And what makes you think they’d be quick to adapt to the ipad? Are these not the same users who have not grabbed onto anything else (including iphones, itouches, imacs, iwhatevers)? What about this makes them want to switch? Why are they going to want to all of a sudden read an ebook over a normal book?

    Which brings me to the last point… the ibookstore. Interesting you say it’s the dealbreaker… what has been announced for it so far? The print world is even more archaic than the music or movie world was.

  • Michal

    This is funny – I clicked on the link to the iPad promotional website, and I wanted to watch the iPad promo video… I was expecting some nice Flash player to show up, but instead I got a message saying to “get Quick Time.” No, thanks. ;)

  • pauland

    The iPhone/iPad flash no-go zone is there only because Apple wants to leverage the platforms through licencing revenues via the appstore and developer programs – this is not a technical issue but a commercial one.

    There’s no problem producing a great iPhone/iPad experience, but as you say, currently it won’t be flash based. Should that put people off using Flash? don’t be ridiculous – there’s a huge market out there for development on non iPhone/iPad platforms and while Apple has had great success, that market segment is still not dominant.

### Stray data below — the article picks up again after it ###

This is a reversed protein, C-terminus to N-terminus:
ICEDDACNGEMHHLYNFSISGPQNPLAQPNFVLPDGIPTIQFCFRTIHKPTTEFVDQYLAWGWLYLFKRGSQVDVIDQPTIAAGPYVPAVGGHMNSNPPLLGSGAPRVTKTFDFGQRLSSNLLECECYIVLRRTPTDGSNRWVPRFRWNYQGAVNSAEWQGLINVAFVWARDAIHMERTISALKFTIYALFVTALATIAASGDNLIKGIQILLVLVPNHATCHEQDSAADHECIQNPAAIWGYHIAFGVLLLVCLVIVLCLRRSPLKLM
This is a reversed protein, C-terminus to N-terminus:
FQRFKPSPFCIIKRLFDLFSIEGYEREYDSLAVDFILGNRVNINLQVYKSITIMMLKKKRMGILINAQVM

I wonder if the advice to Apple developers should also be to not develop for the iPhone since it doesn’t give a great experience for windows or symbian based devices?

    Nice controversial subject for a blog – well done. I also never fail to be surprised by Apples great innovation and ability to generate increasingly large amounts of money from a minority (but growing) userbase. Top marks Steve.

  • Matthew Case

    Apple is the most controlling company of the last decade. Like IBM in the 80’s and Microsoft of the 90’s, they’re trying to corner the masses into going through them for everything. Like the last two examples, no one could figure out how these monopolies could be broken. Then the rise of Dell and Google both destroyed those companies and left them as shells of what they used to be until they learned to adapt, but by then they had lost their monopoly power on what truly mattered at the time.